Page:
That said, the Bears’ offense frequently settled for field goals. Long drives ended without touchdowns, which is a stat that has to fall on the QB (and also the coach, who inexplicably elected to take a nine-point lead with a field goal rather than go for it on fourth down with six inches to gain, while coaching a team that was 3-7 on the year!). At the same time, the Lions were playing a bit of a “bend but don’t break” defense due to Fields’ mobility, so this was partially due to strategy and scheme.
All-in-all, Fields is running a TON, and his passing looks serviceable. That makes him a strong fantasy option every week.
Conclusion: Justin Fields looks like a top-10 QB option again.
New Offensive Coordinator Leans More on Running Game
The Buffalo Bills fired Offensive Coordinator Ken Dorsey last week, and the Bills responded with a great offensive day putting up an impressive 32 points against the New York Jets‘ stout defense. Firing assistant coaches can have this type of effect – players realize that their actions can get good coaches fired. Things get real when you see a man lose his livelihood. The same thing happened with Detroit last season after the Lions fired secondary coach Aubrey Pleasant (since that firing, the Lions have won 16 of 20 games). It appears that something similar happened in Buffalo.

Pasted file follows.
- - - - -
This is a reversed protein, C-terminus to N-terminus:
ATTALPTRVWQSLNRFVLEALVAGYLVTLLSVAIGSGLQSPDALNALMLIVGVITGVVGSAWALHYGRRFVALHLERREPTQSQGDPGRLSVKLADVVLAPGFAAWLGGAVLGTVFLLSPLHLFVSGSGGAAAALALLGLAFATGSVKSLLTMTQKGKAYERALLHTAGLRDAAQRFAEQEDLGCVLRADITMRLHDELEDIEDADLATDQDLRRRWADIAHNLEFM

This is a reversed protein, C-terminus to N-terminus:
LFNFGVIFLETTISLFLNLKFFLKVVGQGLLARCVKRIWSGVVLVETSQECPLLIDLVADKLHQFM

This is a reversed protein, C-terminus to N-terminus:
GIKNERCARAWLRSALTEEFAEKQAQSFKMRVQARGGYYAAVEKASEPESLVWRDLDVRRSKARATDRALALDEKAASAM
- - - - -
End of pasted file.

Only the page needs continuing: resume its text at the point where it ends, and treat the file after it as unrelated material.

Beyond the psychological impact of a coordinator change, the change in leadership also resulted in a change of scheme. In a very un-Buffalo fashion, the Bills leaned much harder on the running game than before. Against the Jets, Buffalo ran the ball 38 times (a number that includes a few Josh Allen scrambles) and passed the ball 32 times. Certainly, some of that run-heavy ratio is due to the lopsided score (32-6, Bills). But even at halftime, the run-pass ratio was pretty close to 50-50 (21 passes to 18 rushes). That’s encouraging for James Cook, who finally scored in this game, albeit on a passing play.